Discovery of a rich cluster at z = 1.63 using the rest-frame 1.6 μm "stellar bump sequence" method

Adam Muzzin, Gillian Wilson, Ricardo Demarco, Chris Lidman, Julie Nantais, Henk Hoekstra, H. K C Yee, Alessandro Rettura

Resultado de la investigación: Article

62 Citas (Scopus)

Resumen

We present a new two-color algorithm, the "Stellar Bump Sequence" (SBS), that is optimized for robustly identifying candidate high-redshift galaxy clusters in combined wide-field optical and mid-infrared (MIR) data. The SBS algorithm is a fusion of the well-tested cluster red-sequence method of Gladders & Yee with the MIR 3.6 μm-4.5 μm cluster detection method developed by Papovich. As with the cluster red-sequence method, the SBS identifies candidate overdensities within 3.6 μm-4.5 μm color slices, which are the equivalent of a rest-frame 1.6 μm stellar bump "red-sequence." In addition to employing the MIR colors of galaxies, the SBS algorithm incorporates an optical/MIR (z′-3.6 μm) color cut. This cut effectively eliminates foreground 0.2 <z < 0.4 galaxies which have 3.6 μm-4.5 μm colors that are similarly red as z > 1.0 galaxies and add noise when searching for high-redshift galaxy overdensities. We demonstrate using the z ∼ 1 GCLASS cluster sample that similar to the red sequence, the stellar bump sequence appears to be a ubiquitous feature of high-redshift clusters, and that within that sample the color of the stellar bump sequence increases monotonically with redshift and provides photometric redshifts accurate to Δz = 0.05. We apply the SBS method in the XMM-LSS SWIRE field and show that it robustly recovers the majority of confirmed optical, MIR, and X-ray-selected clusters at z > 1.0 in that field. Lastly, we present confirmation of SpARCS J022427-032354 at z = 1.63, a new cluster detected with the method and confirmed with 12 high-confidence spectroscopic redshifts obtained using FORS2 on the Very Large Telescope. We conclude with a discussion of future prospects for using the algorithm.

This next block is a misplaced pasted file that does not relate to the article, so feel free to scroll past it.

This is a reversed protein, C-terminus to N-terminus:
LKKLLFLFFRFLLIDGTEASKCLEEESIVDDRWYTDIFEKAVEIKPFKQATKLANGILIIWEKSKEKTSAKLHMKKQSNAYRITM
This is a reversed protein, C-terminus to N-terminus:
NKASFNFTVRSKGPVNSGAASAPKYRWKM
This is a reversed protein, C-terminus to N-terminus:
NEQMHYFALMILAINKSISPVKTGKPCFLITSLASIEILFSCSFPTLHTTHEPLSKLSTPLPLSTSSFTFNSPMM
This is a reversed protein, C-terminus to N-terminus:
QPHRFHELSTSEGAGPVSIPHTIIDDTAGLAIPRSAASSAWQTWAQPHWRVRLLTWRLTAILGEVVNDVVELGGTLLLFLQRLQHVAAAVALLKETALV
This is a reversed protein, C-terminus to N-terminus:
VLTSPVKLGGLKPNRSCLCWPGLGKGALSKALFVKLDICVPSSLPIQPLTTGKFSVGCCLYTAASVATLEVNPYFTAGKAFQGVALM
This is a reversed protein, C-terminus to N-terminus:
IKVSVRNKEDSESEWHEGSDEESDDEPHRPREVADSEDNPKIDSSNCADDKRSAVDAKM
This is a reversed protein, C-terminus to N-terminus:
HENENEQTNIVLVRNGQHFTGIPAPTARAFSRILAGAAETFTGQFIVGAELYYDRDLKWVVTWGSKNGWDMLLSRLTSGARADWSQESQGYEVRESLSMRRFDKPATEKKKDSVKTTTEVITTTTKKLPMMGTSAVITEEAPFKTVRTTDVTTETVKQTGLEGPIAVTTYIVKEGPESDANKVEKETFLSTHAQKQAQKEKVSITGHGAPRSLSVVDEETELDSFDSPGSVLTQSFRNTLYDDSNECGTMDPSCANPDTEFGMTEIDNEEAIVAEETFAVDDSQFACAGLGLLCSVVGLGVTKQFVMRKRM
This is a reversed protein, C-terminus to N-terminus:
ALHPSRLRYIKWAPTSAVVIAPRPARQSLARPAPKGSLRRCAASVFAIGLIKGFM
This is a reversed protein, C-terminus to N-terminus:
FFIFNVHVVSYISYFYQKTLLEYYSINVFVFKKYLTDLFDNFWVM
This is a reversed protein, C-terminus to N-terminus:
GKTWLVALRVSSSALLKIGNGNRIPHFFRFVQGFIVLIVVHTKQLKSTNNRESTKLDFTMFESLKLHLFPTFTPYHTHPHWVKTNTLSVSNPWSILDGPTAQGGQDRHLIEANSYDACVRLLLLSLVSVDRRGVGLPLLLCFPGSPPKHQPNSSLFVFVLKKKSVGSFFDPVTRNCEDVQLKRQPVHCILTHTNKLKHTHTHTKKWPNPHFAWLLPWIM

Idioma originalEnglish
Número de artículo39
PublicaciónAstrophysical Journal
Volumen767
N.º1
DOI
EstadoPublished - 10 abr 2013

Huella dactilar

color
galaxies
future prospect
detection method
large-scale structure of the universe
method
XMM-Newton telescope
confidence
fusion
telescopes
x rays

ASJC Scopus subject areas

  • Astronomy and Astrophysics
  • Space and Planetary Science

Citar esto

Muzzin, Adam ; Wilson, Gillian ; Demarco, Ricardo ; Lidman, Chris ; Nantais, Julie ; Hoekstra, Henk ; Yee, H. K C ; Rettura, Alessandro. / Discovery of a rich cluster at z = 1.63 using the rest-frame 1.6 μm "stellar bump sequence" method. En: Astrophysical Journal. 2013 ; Vol. 767, N.º 1.